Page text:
Toope has pressed again for a solution to the ongoing disputeUniversity of Cambridge/Mathias Gjesdal Hammer/Louis Ashworth

University of Cambridge vice-chancellor Stephen Toope announced today that he would ask the University’s governing body to accept greater risk and cost in the short-term with regards to the ongoing pensions dispute, following vocal criticism from university staff and alumni.

In a letter to students and staff tonight, Cambridge vice-chancellor Stephen Toope said: “I will be asking the Council to accept greater risk and cost in the short-term as a bridge to a sustainable long-term solution in the interests of the sector, the University and individual members of USS”.

Toope’s letter suggests a reversal in the University’s position of wanting ‘less risk to be taken’ in the Universities Superannuation Scheme to reduce employers’ exposure, a position it indicated to Universities UK in its 2017 survey. Speaking to Varsity tonight, the University did not offer further clarification on whether it is reconsidering its preferred level of risk to the USS, a scheme currently operating with an estimated deficit of £6.1bn.

In an email sent to Cambridge UCU members, branch secretary Waseem Yaqoob, called the announcement “a major victory that testifies to the power of our efforts on strike, through Regent House and in the colleges” and a major concession “necessary to buy time for a new valuation of USS”.

He added, however, that: “we need much firmer commitments to staff, and to changing the UUK line. Where is the explicit support for staff? Why has our VC not disavowed the September consultation, as more than 30 others (now including Oxford) have?

“Why no mention of the retention of defined benefit, something that has been a core staff demand from staff since the beginning of this dispute? When will staff get to see these ‘ideas for both short and long-term solutions for this crisis’? Will consultation once again be left by the wayside?”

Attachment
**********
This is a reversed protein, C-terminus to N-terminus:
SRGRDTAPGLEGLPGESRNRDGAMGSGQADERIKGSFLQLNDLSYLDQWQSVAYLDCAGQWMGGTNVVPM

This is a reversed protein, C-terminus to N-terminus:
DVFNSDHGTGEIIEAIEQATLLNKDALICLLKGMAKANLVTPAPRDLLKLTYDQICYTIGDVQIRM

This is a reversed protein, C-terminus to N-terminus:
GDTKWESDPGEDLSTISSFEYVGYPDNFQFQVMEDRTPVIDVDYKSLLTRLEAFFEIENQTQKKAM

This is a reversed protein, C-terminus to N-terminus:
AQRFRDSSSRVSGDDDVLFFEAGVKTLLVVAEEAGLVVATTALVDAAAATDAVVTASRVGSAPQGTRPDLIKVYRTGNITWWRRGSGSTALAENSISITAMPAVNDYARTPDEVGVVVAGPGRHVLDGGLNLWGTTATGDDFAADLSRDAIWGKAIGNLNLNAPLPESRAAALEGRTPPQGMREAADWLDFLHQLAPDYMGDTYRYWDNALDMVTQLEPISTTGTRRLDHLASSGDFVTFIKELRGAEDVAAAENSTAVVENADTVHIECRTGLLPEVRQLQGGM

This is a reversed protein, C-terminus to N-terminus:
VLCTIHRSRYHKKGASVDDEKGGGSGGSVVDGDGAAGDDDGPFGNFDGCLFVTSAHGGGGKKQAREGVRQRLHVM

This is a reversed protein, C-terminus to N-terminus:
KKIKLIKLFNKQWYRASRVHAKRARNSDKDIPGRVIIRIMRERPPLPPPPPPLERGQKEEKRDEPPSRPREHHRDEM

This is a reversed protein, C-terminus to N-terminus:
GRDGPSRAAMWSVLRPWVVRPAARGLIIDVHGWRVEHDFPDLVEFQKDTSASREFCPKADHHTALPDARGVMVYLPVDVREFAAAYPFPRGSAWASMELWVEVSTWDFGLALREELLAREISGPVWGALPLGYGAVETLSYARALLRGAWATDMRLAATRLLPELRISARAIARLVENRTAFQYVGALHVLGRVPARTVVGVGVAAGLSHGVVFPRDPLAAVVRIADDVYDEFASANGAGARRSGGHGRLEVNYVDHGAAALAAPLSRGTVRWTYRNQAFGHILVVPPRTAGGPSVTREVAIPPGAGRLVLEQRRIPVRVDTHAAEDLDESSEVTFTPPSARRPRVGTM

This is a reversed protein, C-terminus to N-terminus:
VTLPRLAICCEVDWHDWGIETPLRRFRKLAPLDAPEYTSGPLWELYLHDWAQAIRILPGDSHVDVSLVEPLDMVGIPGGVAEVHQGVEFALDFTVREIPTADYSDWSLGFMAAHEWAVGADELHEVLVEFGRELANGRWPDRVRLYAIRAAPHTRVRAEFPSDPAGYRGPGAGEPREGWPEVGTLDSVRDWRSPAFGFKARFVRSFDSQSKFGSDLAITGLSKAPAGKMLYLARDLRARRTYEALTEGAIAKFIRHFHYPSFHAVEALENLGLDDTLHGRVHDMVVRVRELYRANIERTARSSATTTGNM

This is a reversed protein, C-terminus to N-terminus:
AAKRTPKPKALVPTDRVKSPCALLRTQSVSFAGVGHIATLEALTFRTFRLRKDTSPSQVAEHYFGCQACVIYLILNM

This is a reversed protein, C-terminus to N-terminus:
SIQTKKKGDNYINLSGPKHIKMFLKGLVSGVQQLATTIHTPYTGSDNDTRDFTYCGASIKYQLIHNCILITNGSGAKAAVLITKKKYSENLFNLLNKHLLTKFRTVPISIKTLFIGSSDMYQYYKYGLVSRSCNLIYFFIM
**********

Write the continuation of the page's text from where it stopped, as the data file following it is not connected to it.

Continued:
Speaking to Varsity, Yaqoob said: “The VC’s statement is a step in the right direction, and testifies to the power of our strike and of the wonderful support that students have given us. The call for Council to take on greater risks and costs in the short-term is a necessary measure until we have a new and more sound valuation of USS. That the university has finally accepted the need for an independent valuation of our pension scheme shows that we have won the intellectual argument.”

However, he added: “At the same time, once again our VC offers little concrete; much less than other VCs”, and, “There is little explicit support for staff, and remarkably there is still no commitment to keeping a Defined Benefit pension scheme”, which he labelled staff’s main demand.

More than 600 alumni of the University of Cambridge have signed an open letter to the vice-chancellor, demanding that he “stand up for staff” and “promote a future for the UK’s higher education sector that values collaboration over competition, and education over profits.”

The letter also criticises the University for “the role [it] has been playing nationally and its treatment of staff”. Commenting that they were “ashamed of Cambridge’s decisive part in the “continued marketisation of higher education in the UK”, they added that the University “has a responsibility, as well as the influence, to help resolve it”.

Although the letter thanks Toope for his “recent statement in favour of negotiation and compromise”, it calls for the University to “push for a solution which protects the staff of the whole USS membership”.


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100 senior academics from both the Sciences and Humanities also gathered outside Senate House today calling on Toope to follow the lead of Oxford vice-chancellor Louise Richardson, in reversing the University’s position on USS risk to employers. Richardson recommended today that the Council “reverse its response to the UUK survey”, in line with an unofficial resolution passed by Oxford’s governing body yesterday.